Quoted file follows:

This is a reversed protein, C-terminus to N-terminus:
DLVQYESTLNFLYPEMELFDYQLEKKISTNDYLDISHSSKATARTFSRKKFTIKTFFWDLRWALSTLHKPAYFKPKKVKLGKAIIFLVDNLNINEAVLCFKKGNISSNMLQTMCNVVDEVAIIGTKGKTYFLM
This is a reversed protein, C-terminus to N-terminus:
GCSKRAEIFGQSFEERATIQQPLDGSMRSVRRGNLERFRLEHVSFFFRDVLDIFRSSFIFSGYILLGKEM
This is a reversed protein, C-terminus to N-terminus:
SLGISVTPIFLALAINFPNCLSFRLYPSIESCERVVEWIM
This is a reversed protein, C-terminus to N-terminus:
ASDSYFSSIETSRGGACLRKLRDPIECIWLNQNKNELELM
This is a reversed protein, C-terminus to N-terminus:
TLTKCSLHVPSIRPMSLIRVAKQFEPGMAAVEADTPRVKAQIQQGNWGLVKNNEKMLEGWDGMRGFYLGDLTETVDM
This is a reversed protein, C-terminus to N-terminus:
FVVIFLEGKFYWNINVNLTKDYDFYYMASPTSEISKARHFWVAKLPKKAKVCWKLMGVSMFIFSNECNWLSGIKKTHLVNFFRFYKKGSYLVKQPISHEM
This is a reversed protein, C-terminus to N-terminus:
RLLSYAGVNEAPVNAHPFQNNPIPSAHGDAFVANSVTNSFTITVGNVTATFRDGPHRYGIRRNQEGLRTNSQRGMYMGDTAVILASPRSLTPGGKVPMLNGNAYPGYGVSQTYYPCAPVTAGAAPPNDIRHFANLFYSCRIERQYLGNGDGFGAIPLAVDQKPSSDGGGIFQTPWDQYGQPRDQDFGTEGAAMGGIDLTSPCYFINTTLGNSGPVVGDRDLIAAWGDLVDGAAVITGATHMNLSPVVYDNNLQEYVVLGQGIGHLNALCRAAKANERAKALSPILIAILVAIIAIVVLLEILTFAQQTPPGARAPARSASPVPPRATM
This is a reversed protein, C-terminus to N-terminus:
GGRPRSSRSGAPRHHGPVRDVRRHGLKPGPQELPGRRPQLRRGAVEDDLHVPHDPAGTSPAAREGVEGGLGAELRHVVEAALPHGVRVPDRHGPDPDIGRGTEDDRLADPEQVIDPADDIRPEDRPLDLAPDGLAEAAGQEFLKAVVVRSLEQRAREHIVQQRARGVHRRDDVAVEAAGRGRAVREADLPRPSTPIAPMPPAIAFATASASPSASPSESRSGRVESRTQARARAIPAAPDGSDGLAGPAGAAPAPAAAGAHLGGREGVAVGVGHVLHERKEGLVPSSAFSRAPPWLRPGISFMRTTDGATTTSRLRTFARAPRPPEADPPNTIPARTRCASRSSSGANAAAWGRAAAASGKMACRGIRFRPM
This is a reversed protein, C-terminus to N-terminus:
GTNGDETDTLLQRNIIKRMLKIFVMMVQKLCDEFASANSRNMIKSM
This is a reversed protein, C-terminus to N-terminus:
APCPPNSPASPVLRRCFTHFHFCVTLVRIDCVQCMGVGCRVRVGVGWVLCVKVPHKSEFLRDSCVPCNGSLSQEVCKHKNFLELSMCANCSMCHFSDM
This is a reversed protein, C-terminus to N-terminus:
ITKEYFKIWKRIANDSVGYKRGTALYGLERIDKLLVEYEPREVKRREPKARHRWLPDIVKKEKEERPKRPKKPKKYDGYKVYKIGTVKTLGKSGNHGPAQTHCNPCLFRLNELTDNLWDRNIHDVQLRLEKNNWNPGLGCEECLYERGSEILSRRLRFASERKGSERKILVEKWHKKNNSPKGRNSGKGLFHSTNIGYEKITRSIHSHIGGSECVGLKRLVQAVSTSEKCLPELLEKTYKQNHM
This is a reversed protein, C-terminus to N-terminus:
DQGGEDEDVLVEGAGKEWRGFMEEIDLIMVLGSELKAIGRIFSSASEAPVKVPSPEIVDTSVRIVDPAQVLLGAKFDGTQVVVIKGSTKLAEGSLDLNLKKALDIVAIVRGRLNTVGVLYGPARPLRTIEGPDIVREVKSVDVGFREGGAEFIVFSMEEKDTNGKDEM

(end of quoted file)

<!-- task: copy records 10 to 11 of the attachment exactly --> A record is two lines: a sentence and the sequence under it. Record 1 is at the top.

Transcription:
This is a reversed protein, C-terminus to N-terminus:
APCPPNSPASPVLRRCFTHFHFCVTLVRIDCVQCMGVGCRVRVGVGWVLCVKVPHKSEFLRDSCVPCNGSLSQEVCKHKNFLELSMCANCSMCHFSDM
This is a reversed protein, C-terminus to N-terminus:
ITKEYFKIWKRIANDSVGYKRGTALYGLERIDKLLVEYEPREVKRREPKARHRWLPDIVKKEKEERPKRPKKPKKYDGYKVYKIGTVKTLGKSGNHGPAQTHCNPCLFRLNELTDNLWDRNIHDVQLRLEKNNWNPGLGCEECLYERGSEILSRRLRFASERKGSERKILVEKWHKKNNSPKGRNSGKGLFHSTNIGYEKITRSIHSHIGGSECVGLKRLVQAVSTSEKCLPELLEKTYKQNHM